StarDate logo

Over the millennia, stars acquire a lot of names. Some make sense, some don’t. And some of them might have gotten mixed up along the way.

An example is the fourth-brightest star of Leo, the lion, which is about 58 light-years away. It represents the lion’s hip. A few centuries ago, it was assigned the name “Delta Leonis” — an indication of its ranking within the constellation. But it also has some older names, including Zosma and Duhr.

Zosma comes from ancient Greek. It means “the girdle.” But that may be a mixed-up version of the original word, which meant “hip” or “back” — the star’s correct position in the lion’s anatomy. Duhr comes from ancient Arabic. It’s a shortened version of a phrase that means “the lion’s back.”

Regardless of the name, Zosma is a pretty impressive star. It’s more than twice the size and mass of the Sun, and about 15 times brighter. And its surface is thousands of degrees hotter.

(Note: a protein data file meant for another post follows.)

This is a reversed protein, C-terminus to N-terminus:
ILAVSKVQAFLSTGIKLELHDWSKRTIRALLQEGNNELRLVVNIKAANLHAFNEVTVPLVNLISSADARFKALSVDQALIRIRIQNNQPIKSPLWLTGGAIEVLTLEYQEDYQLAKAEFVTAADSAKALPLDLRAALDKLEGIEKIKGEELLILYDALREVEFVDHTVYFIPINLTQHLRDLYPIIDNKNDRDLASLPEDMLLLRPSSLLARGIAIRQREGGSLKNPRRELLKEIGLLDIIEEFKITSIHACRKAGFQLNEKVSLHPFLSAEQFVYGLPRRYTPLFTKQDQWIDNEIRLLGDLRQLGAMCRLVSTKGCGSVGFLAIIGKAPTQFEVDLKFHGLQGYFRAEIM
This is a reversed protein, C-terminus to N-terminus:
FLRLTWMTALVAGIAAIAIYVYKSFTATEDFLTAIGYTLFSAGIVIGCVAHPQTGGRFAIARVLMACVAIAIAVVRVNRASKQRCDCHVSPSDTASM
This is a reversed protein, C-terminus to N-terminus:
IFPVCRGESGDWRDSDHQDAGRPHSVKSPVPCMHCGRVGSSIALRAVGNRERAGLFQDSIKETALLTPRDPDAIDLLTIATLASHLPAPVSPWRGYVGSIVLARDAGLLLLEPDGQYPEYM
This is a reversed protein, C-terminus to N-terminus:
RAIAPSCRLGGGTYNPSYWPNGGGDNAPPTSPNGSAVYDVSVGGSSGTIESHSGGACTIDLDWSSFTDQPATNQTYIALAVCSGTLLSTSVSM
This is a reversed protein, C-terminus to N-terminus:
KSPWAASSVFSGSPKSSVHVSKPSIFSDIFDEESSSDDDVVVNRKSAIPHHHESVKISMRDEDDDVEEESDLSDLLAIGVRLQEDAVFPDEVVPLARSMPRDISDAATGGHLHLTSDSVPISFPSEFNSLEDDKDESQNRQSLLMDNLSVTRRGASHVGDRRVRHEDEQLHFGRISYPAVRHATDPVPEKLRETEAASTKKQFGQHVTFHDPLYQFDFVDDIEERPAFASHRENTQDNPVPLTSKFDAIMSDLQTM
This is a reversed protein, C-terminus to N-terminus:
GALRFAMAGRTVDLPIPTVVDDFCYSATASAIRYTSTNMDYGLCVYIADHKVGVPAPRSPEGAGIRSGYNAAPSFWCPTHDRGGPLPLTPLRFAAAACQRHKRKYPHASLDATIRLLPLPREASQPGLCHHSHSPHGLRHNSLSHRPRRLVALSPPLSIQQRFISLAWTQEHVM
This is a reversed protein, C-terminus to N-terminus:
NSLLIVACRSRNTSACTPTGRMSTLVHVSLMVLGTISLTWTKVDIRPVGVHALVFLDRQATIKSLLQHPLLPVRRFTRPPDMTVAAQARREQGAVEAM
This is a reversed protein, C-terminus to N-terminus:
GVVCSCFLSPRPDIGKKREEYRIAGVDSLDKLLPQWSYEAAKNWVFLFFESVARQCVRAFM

Studies have shown that Zosma could be up to three-quarters of a billion years old. Stars of its mass burn through their nuclear fuel much faster than stars like the Sun. As a result, they live much shorter lives. Zosma should end its “prime-of-life” phase and head into old age in a few hundred million years. It’ll shine hundreds of times brighter than it does now — giving the lion a brilliant hip.

Zosma is high in the sky at nightfall. It’s well to the right of Regulus, the lion’s brightest star.

Script by Damond Benningfield

Shopping Cart
Scroll to Top